Naturally I responded with “Wait, a bomb?” And that’s how I learned about the Hat Yai bombings. As promised, we walked right by the corner where the bomb went off. The first bomb, that is. Gavin took me through the play by play of 2006. “I was sitting in this cafe”, and he points, “when we all heard the noise.” Gavin decided to go investigate and as he walked down the street, the second bomb went off just half a block away. “Right there, on a motorcycle,” he pointed back up the street the way we’d just come. “And then, when I turned to go take shelter in the coffee shop, the third bomb went off right across the street, there.” Again, he points. “I was standing right here, where we are now.” I am stunned. He is pointing literally across the street, and about 20 yards down on the opposite side. “I think that one was on a tuk-tuk, but it might have been another motorcycle.”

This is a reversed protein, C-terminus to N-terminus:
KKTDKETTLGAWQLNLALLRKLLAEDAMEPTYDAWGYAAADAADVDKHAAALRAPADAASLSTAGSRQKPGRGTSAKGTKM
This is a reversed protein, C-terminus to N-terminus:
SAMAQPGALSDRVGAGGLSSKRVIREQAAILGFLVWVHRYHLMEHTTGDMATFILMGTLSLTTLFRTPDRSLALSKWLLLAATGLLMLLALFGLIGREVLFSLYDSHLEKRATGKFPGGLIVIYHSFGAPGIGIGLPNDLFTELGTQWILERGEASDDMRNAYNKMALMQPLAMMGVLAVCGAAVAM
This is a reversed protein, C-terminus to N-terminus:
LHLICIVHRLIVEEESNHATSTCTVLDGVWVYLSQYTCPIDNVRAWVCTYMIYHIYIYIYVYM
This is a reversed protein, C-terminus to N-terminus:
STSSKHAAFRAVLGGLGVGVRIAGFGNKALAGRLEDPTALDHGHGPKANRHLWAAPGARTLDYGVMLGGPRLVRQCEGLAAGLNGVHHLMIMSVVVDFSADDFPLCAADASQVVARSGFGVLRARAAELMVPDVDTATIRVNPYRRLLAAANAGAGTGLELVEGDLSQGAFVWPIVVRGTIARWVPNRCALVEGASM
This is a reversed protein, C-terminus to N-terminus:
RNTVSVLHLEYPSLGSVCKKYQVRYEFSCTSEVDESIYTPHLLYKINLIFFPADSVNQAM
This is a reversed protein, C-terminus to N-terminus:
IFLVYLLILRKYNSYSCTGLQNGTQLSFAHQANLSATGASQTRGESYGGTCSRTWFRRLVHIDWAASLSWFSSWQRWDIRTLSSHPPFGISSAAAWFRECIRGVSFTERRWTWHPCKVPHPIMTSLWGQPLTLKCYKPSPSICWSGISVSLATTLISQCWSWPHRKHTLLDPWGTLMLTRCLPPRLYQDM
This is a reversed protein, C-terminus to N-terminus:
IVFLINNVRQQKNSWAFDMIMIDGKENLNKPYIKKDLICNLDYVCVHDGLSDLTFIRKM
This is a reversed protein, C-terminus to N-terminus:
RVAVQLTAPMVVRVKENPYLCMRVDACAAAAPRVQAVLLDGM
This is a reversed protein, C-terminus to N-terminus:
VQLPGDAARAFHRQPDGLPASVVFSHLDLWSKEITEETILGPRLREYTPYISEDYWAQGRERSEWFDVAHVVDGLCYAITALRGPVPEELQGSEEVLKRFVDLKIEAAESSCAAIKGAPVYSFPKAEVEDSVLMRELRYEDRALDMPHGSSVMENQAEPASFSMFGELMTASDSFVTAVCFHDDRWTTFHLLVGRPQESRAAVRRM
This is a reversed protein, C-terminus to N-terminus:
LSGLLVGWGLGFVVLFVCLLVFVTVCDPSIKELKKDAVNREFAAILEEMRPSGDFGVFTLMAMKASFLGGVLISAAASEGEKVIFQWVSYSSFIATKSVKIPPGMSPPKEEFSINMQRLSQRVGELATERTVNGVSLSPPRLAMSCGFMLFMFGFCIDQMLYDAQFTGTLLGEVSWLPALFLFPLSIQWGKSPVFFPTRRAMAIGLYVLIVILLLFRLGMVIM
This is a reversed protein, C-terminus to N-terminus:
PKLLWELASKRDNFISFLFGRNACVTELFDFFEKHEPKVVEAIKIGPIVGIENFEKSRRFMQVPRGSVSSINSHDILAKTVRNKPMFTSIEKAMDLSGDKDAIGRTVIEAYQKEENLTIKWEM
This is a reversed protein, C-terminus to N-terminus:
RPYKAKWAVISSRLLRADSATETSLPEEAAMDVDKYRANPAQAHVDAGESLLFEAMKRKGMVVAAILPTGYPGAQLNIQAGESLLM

“The Canadian who died in the attacks was standing right there.” Another jaw-dropping piece of information; Gavin is pointing just 10 feet in front of us. “And you were standing here, where we are now?” I asked, just to confirm. Gavin is telling me this information as a lecture, deadpan, the same way he’d tried to explain Thai writing in the restaurant. He nodded. “I think it was shrapnel from the bike that caught him. Unlucky.”
As I attempt to process this information, we reached the pub he’d told me about earlier. As promised, ‘the guys’ are out watching football, a big final match between Liverpool and Cardiff City.